Marbles and Biotite Schists

Some of the fluorspar ores (B band) in the B pit have replaced marbles and biotite schists. These ores are characterized by strong foliation textures relict from the foliation of the replaced metasediments (Figure 4). Where those metasediments contained potash feldspar, the fluorite concentrates have elevated silica contents due to the presence of binary locked potash feldspar-fluorite particles. Thus, the potential for silica beneficiation problems can be predicted by recognizing that the fluorite ores have replaced marbles and, especially, biotite schist.10


1. P.J. Van Zijl, “The Geology, Structure and Petrology of the Alkaline Intrusions of Kalkfeld and Okorusu and the Invaded Damara Rocks,” Annale van die Universiteit van Stellenbosch, 37A (4) (1962), pp. 241–338.
2. P. Prins, “The Geochemical Evolution of the Alkaline and Carbonatite Complexes of the Damaraland Igneous Province, South West Africa,” Annale van die Universiteit van Stellenbosch, Series A1 (Geol.), 3 (1981), pp. 145–278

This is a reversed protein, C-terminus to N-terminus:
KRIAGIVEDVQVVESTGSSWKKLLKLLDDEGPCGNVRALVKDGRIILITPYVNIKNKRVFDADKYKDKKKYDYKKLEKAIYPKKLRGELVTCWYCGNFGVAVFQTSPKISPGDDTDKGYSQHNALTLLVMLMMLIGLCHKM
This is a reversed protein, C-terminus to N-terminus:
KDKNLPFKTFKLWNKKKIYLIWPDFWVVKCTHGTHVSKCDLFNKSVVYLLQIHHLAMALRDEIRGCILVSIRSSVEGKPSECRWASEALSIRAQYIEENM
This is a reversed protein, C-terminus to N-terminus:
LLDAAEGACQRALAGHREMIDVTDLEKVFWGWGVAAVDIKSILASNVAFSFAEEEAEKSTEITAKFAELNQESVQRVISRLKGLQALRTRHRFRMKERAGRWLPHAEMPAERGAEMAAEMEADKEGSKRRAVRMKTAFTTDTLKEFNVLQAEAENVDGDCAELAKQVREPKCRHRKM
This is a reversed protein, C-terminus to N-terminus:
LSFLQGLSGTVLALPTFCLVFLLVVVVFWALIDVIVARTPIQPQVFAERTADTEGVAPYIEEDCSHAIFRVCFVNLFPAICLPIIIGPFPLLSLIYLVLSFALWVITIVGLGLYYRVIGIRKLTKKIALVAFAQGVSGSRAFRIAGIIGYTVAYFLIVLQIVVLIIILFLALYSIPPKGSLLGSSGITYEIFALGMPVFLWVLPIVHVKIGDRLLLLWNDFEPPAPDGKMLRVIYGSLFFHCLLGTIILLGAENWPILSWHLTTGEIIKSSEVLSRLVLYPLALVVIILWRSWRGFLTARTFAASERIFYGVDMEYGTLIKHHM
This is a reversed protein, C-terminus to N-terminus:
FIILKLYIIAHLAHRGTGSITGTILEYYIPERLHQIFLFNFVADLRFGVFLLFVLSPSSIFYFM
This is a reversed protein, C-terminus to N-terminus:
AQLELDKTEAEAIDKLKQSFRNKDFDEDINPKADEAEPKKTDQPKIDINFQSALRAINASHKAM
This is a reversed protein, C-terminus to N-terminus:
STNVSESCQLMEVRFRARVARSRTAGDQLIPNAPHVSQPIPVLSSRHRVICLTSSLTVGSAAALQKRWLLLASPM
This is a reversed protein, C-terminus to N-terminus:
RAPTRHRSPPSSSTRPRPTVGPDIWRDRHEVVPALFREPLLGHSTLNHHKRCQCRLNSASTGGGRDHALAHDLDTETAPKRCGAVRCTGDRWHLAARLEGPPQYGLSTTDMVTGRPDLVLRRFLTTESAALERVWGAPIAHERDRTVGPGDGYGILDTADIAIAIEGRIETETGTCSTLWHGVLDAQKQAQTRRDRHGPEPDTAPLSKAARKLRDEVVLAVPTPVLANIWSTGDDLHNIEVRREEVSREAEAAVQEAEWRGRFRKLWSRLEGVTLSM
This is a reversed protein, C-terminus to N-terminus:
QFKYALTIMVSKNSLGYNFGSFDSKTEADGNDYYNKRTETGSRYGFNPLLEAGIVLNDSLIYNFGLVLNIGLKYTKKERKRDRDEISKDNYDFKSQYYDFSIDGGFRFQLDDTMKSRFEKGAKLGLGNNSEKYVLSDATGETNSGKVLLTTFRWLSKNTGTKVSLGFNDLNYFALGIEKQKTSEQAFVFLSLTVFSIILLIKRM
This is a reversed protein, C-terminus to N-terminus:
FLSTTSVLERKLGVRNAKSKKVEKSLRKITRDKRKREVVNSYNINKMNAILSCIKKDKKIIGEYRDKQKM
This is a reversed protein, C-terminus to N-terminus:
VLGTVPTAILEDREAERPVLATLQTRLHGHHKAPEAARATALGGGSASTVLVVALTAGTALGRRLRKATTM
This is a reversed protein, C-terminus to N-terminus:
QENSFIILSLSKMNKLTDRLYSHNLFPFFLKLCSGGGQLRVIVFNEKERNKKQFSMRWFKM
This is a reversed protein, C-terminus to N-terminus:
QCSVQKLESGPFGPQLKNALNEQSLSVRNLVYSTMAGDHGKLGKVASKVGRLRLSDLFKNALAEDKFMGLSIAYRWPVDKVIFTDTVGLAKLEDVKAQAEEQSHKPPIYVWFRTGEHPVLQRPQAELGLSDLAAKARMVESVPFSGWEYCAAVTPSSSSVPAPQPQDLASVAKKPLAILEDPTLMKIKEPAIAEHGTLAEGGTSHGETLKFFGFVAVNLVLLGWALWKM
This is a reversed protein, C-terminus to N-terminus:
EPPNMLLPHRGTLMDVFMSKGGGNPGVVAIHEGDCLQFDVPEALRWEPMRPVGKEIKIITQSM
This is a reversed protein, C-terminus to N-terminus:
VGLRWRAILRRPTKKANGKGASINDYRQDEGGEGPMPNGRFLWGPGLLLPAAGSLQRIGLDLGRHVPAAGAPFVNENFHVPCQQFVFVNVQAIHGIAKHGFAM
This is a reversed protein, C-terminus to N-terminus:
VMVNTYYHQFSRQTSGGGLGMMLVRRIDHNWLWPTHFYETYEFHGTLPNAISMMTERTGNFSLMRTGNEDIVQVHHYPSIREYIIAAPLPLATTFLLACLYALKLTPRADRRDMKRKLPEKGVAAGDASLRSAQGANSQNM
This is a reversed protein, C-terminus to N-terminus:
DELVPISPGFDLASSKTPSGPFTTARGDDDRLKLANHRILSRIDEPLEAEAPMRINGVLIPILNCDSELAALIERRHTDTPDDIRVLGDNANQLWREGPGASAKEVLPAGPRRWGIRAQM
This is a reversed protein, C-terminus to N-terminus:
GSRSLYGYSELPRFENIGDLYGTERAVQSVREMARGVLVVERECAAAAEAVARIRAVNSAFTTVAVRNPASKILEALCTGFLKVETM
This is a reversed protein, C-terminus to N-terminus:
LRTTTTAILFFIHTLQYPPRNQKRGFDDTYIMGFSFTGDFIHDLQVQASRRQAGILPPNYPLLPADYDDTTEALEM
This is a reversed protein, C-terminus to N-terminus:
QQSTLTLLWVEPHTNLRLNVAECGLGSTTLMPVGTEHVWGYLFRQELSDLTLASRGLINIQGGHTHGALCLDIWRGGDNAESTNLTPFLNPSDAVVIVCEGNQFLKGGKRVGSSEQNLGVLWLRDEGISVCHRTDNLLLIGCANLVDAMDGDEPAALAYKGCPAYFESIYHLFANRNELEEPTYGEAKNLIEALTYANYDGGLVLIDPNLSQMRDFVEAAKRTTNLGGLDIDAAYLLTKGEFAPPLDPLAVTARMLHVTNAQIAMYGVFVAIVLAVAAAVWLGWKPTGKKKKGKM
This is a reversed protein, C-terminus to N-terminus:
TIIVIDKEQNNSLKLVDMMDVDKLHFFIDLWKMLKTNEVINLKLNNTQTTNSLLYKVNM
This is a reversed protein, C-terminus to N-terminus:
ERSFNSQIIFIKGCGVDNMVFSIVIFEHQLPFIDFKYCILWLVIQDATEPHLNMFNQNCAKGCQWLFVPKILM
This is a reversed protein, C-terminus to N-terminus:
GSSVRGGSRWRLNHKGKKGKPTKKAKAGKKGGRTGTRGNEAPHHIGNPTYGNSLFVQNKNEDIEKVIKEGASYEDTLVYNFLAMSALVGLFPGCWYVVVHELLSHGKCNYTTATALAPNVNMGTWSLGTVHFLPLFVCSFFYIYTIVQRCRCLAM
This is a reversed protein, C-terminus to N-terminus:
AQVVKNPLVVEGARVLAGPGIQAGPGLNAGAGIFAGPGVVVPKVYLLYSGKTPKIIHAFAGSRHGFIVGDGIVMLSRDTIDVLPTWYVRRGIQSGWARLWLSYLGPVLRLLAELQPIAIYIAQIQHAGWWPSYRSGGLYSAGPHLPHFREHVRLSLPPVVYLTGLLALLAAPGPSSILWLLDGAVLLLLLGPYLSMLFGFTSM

3. A.I. Kogut, R.D. Hagni, and G.I.C. Schneider, “The Okorusu, Namibia Carbonatite-Related Fluorite Deposits: Comparison with the Southern Illinois-Kentucky Fluorite District,” Carbonate-Hosted Lead-Zinc Deposits, 75th Anniversary volume, ed. D.F. Sangster (Littleton, CO: Soc. Economic Geologists, 1996), pp. 290–297.
4. A.I. Kogut, R.D. Hagni, and G.I.C. Schneider, “Geology, Mineralogy, and Paragenetic Sequence of the Okorusu Carbonatite-Related Fluorite Ores, Namibia,” Proc. Ninth IAGOD Symp., Int. Association on the Genesis of Ore Deposits, ed. R.D. Hagni (Stuttgart, Germany: E. Schweizerbart’sche Verlagsbuchhandlung, 1996), pp. 555–573.
5. A.I. Kogut, R.D. Hagni, and G.I.C. Schneider, “Geology, Mineralogy, and Geochemistry of the Carbonatite-Related Fluorite Ores at Okorusu, North-Central Namibia, Studies on Ore Deposits,” Mineral Economics, and Applied Mineralogy: With Emphasis on Mississippi Valley-type Base Metal and Carbonatite-Related Fluorspar Deposits, ed. R.D. Hagni (Rolla, MO: Univ. Missouri Press, in press).